Airbnb said it has reached an agreement with French authorities on collecting the tax through its platform in a "fully automated process". It will start charging tax in Paris from 1 October, and will then extend this to other cities across France, it said.
The move comes after the French government published a decree demanding that internet platforms take on this role, Airbnb said. Previously, home-sharing hosts were expected to collect the tax and send this to the authorities themselves.
"We are grateful for our strong relationship with the French authorities and are proud to launch this simplified tax process in our number one city," said Nicolas Ferrary, director of Airbnb in France. "More people share their homes in Paris than anywhere else in the world and this new process will ensure Paris receives more revenue from our community. We appreciate the opportunity to work with the French government to make tourist taxes simpler for everyone."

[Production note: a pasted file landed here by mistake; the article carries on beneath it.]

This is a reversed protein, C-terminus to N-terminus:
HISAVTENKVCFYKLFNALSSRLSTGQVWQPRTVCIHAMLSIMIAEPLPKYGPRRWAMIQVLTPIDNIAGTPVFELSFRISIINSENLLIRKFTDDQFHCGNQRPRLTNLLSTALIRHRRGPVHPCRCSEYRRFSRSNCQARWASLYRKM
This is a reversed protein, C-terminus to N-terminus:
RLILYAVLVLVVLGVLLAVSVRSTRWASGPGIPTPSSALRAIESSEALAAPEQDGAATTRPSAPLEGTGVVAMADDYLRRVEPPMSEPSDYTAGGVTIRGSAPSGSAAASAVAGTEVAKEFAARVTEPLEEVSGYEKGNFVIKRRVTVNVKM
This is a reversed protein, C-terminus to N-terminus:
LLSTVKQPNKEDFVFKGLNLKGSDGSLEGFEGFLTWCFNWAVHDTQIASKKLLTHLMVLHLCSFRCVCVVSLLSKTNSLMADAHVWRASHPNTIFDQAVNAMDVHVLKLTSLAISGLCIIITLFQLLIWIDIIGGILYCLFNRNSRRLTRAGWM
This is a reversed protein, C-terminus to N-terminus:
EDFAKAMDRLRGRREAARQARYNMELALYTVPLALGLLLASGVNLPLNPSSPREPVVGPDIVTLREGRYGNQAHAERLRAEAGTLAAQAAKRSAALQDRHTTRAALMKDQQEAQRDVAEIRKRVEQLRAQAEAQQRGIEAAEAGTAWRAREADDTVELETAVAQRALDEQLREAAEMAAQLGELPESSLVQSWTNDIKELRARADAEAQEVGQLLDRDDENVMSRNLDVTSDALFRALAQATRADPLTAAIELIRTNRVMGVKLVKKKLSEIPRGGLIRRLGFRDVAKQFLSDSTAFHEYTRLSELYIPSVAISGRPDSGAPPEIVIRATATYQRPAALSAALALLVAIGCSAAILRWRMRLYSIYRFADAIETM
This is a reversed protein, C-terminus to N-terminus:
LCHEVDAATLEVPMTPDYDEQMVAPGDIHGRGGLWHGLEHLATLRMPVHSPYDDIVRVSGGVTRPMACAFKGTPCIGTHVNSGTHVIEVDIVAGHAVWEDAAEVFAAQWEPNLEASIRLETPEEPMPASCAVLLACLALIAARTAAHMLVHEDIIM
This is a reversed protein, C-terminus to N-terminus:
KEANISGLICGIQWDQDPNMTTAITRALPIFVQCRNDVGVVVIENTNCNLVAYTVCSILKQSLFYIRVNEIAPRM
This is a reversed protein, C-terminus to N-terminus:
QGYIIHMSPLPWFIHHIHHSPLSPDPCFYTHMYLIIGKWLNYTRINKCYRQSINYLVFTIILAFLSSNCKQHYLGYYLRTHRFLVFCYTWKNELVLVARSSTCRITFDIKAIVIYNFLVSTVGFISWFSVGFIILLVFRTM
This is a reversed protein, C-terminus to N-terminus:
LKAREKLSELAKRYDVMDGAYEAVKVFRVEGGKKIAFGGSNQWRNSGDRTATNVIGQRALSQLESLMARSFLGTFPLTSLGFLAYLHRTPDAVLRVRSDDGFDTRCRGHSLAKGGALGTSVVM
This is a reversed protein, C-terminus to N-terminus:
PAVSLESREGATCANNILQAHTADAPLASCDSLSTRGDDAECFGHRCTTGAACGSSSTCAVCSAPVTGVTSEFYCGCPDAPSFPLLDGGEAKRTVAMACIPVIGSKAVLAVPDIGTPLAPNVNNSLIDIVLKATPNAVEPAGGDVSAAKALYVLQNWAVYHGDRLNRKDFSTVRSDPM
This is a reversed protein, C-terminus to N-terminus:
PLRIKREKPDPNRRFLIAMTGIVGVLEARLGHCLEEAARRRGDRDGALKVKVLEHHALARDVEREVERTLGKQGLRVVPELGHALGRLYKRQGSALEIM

Guests will see a €0.83 item per person, per night, on their bill for “meublés touristiques non classés”.
The announcement follows the introduction of the Bill ALUR in France in 2014, which simplified the legal rules around home sharing in France, Airbnb said.
Airbnb already collects and remits hotel and tourist taxes on behalf of its hosts in San Francisco and Portland, and is working on similar initiatives with authorities in Amsterdam, Philadelphia, Chicago, Malibu, San Jose, San Diego and Washington DC, it said.
"This is a complicated venture as tax rules vary in nearly every jurisdiction where we do business, but we are committed to extending this programme and look forward to working with more cities on this matter," Airbnb said.
Founded in August of 2008, Airbnb allows people to list and book accommodation around the world online.